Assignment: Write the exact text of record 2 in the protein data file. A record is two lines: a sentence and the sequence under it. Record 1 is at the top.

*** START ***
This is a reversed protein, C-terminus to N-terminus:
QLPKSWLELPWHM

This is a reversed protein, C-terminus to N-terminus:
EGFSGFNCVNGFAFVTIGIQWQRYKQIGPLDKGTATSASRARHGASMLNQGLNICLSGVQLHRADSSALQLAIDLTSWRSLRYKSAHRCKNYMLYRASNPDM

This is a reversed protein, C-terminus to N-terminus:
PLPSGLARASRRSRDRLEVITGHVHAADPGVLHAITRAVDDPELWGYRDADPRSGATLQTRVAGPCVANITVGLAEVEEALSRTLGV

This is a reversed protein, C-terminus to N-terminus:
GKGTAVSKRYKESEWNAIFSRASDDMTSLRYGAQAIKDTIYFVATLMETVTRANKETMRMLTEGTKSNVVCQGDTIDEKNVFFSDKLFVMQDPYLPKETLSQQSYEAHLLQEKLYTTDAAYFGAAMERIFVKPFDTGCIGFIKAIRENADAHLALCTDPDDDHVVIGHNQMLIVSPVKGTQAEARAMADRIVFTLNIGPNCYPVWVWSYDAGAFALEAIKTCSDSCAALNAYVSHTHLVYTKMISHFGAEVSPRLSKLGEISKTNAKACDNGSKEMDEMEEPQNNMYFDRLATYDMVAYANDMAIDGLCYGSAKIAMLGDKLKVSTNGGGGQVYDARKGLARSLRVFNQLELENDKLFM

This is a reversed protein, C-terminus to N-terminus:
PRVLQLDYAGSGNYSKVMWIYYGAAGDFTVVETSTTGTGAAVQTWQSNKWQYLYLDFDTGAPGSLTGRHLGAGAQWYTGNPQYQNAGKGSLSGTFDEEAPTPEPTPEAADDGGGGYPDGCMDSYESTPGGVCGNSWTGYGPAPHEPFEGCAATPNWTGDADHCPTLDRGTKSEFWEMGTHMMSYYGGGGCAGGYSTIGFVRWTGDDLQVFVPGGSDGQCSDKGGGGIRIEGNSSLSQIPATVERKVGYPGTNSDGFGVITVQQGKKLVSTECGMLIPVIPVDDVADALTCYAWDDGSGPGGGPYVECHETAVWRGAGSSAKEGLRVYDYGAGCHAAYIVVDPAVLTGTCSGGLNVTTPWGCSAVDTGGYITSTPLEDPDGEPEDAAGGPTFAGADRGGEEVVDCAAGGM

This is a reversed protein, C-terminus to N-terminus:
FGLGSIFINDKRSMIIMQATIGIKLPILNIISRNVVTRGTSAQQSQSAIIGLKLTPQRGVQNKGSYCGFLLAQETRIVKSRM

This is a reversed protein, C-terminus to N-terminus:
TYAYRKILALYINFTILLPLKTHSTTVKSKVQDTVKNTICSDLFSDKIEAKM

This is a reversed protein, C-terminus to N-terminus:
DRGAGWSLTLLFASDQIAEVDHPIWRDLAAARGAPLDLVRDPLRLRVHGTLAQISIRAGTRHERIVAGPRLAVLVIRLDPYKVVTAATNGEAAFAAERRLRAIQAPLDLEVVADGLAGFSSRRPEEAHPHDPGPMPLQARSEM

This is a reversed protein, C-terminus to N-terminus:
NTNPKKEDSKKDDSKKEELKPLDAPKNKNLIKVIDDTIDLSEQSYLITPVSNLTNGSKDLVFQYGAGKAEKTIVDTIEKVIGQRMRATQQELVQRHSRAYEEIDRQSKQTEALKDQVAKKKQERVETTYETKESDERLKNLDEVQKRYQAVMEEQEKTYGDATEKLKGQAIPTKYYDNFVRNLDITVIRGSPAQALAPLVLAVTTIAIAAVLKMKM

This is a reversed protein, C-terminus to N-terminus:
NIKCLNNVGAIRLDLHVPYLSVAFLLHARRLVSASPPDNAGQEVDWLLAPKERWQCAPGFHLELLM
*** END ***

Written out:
This is a reversed protein, C-terminus to N-terminus:
EGFSGFNCVNGFAFVTIGIQWQRYKQIGPLDKGTATSASRARHGASMLNQGLNICLSGVQLHRADSSALQLAIDLTSWRSLRYKSAHRCKNYMLYRASNPDM